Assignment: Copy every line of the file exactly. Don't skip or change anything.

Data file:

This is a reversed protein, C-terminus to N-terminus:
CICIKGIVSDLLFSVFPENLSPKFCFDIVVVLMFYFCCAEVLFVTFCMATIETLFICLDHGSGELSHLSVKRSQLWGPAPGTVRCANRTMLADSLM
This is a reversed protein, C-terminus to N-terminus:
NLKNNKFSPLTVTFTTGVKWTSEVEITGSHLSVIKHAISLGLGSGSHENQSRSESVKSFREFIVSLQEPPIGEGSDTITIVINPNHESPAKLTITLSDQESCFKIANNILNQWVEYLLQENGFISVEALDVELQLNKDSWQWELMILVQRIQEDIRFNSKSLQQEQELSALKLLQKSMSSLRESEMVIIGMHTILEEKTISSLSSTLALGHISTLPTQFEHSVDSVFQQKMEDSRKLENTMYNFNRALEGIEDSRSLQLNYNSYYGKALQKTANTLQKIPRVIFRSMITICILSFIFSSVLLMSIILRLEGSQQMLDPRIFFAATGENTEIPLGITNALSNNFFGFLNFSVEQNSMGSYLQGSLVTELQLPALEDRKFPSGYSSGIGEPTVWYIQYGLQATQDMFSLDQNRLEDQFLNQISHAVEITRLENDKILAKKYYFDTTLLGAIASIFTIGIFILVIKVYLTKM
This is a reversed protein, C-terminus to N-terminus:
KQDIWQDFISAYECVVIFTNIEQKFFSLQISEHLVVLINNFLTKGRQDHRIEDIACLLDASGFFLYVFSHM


This is a reversed protein, C-terminus to N-terminus:
CICIKGIVSDLLFSVFPENLSPKFCFDIVVVLMFYFCCAEVLFVTFCMATIETLFICLDHGSGELSHLSVKRSQLWGPAPGTVRCANRTMLADSLM
This is a reversed protein, C-terminus to N-terminus:
NLKNNKFSPLTVTFTTGVKWTSEVEITGSHLSVIKHAISLGLGSGSHENQSRSESVKSFREFIVSLQEPPIGEGSDTITIVINPNHESPAKLTITLSDQESCFKIANNILNQWVEYLLQENGFISVEALDVELQLNKDSWQWELMILVQRIQEDIRFNSKSLQQEQELSALKLLQKSMSSLRESEMVIIGMHTILEEKTISSLSSTLALGHISTLPTQFEHSVDSVFQQKMEDSRKLENTMYNFNRALEGIEDSRSLQLNYNSYYGKALQKTANTLQKIPRVIFRSMITICILSFIFSSVLLMSIILRLEGSQQMLDPRIFFAATGENTEIPLGITNALSNNFFGFLNFSVEQNSMGSYLQGSLVTELQLPALEDRKFPSGYSSGIGEPTVWYIQYGLQATQDMFSLDQNRLEDQFLNQISHAVEITRLENDKILAKKYYFDTTLLGAIASIFTIGIFILVIKVYLTKM
This is a reversed protein, C-terminus to N-terminus:
KQDIWQDFISAYECVVIFTNIEQKFFSLQISEHLVVLINNFLTKGRQDHRIEDIACLLDASGFFLYVFSHM